So we have Mark, written around 70AD, then we have Matthew and Luke, based in large degree upon Mark, written probably in the 80-85 period. And yet Matthew and Luke share common material not found in Mark, which is typically referred to as Q (from quelle, German for ‘source’), besides material distinct to Matthew (M) and Luke (L), so you have in fact 4 likely documentary sources. Plus you have John written in the 80s or 90s AD, an independent source from the other canonical gospels.
So you have four canonical gospels drawn from ostensibly 5 source texts, all dated within 40-50 years of Jesus’ death. This is within living oral memory, and probably their composition represents the transition within early Christian communities from those who had eyewitness testimony to a third generation that was beginning to have no access to such testimony.
There are also non-canonical gospels written after John, some of which show independence from the canonical gospels. For example Thomas, dated to 110-120AD. Thomas is primarily a collection of sayings; it is not a narrative text. It exists in a Coptic text and appears to be associated with the development of 2nd century Gnosticism. You can read a translation here.
Similarly the fragmentary Gospel of Peter. There are two documents by this title, the extant one is not of much help in historical Jesus studies; it is usually dated to late 2nd century, which is too late to be of much usage. However, there is another “Gospel of Peter” which Origen refers to, existing only in two papyrus fragments (P.Oxy 4009 and 2949; both of these may not actually come from the supposed ‘Gospel’). This lost gospel would be earlier, and like the next text, possible attest to Jesus. Bart Ehrman also likes to highlight Papyrus Egerton 2 as a non-parallel independent account. The Egerton Papyrus is generally dated to ca. 200 (though Stanley Porter supports an earlier, ca.150 date). It contains four short fragments, one of which has no parallel in the canonical Gospels]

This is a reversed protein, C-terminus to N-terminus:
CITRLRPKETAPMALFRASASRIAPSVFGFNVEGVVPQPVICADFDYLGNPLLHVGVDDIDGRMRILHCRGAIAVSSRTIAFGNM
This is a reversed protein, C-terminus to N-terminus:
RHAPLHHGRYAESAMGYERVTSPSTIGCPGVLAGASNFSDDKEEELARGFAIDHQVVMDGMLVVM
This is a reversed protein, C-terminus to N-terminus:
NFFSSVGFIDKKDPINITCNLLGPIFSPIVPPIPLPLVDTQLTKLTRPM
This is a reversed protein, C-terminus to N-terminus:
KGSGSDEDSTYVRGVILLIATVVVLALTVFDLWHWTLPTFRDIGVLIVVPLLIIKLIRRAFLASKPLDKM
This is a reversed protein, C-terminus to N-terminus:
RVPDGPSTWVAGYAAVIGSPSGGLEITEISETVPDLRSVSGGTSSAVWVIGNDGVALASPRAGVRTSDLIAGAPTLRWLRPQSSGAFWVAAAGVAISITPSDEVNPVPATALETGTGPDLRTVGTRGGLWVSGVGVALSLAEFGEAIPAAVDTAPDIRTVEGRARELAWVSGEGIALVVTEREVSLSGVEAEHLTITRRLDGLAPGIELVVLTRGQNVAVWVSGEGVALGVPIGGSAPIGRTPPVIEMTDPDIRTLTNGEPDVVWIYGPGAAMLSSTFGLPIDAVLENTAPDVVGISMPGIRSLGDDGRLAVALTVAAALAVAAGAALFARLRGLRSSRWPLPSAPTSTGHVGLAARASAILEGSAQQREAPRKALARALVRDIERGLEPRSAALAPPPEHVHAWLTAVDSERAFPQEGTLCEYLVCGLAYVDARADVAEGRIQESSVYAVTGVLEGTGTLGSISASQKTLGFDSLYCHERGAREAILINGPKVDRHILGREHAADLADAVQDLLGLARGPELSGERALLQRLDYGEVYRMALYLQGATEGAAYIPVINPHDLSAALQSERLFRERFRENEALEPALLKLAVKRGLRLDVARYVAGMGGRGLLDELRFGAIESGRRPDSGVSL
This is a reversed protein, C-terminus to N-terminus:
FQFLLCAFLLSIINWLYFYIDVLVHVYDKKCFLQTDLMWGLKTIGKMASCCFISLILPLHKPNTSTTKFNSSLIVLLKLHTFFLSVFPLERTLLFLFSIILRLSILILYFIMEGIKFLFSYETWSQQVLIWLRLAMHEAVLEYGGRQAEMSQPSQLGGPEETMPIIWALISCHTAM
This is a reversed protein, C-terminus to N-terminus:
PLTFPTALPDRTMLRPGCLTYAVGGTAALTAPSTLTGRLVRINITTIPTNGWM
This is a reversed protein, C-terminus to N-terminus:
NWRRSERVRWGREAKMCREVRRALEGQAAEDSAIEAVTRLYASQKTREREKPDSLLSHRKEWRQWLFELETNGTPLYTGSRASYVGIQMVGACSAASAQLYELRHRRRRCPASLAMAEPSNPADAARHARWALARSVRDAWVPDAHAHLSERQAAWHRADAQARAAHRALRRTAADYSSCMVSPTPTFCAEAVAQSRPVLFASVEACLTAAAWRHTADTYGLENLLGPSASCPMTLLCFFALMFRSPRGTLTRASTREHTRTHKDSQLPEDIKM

There are many other gospels but most are significantly later, and show development of miraculous and legendary accounts, often disconnected to the earlier documents.
So, on Ehrman’s count, you have 7 or 8 early independent accounts about Jesus of Nazareth.
Furthermore, while no doubt that there is oral tradition behind these texts, there are almost certainly written sources. For example the Q material in Matthew and Luke is frequently identical, enough that you would suspect it was a written document, not merely oral material. Matthew and Luke almost certainly used other documentary sources, whether one or several, we simply don’t know.
Then you should factor in how you account for other early Christian literature, including the other NT documents, and documents written shortly after, for example Papias, quoted later in Eusebius’ Ecclesiastical History, claims to have directly inquired about the apostles’ teaching, and so is about a 3rd generation source. In regards to the other NT documents, most scholars date the earliest of Paul’s letters to the early 50s. So you must account for the origin of Christian communities through Asia Minor and Greece before the 50s.
What do you do with this data?
Make the more reasonable hypothesis. In this case, it would seem that a historical person, Jesus, was a cause of significant religious development in the 30s and 40s AD, that his followers began a new religious movement initially within Judaism, but soon spreading beyond, and that within a generation they chose to write documentary memorials of his life, teaching, death and purported resurrection.
So, to conclude, there is a considerable amount of documentary evidence to support the supposition that Jesus existed as a historical human being.
- Borg, Marcus, “Jesus A New Vision. Spirit, Culture, and the Life of Discipleship
- Ehrman, Bart “Did Jesus Exist?: The Historical Argument for Jesus of Nazareth”
- Ehrman “The New Testament: A istorical Introduction to the Early Christian Writings”
- Crossan, John Dominic, “The Historical Jesus: The Life of a Meditarranean Jewish Peasant”
- Fredriksen, Paula “From Jesus to Christ: The Origings of the New Testament Images of Jesus”
- Meier, John, “A Marginal Jew: Rethinking the Historical Jesus”
- Sanders, E.P, “The Historical Figure of Jesus”
- Thiessen & Merz “Studying the Historical Jesus: A Guide to Sources and Methods”.
- Vermès, Géza, “Jesus the Jew: A Historian’s Reading of the Gospel”
- Marshall, I.H. “I believe in the Historical Jesus”
- Material given by anonymous source on Reddit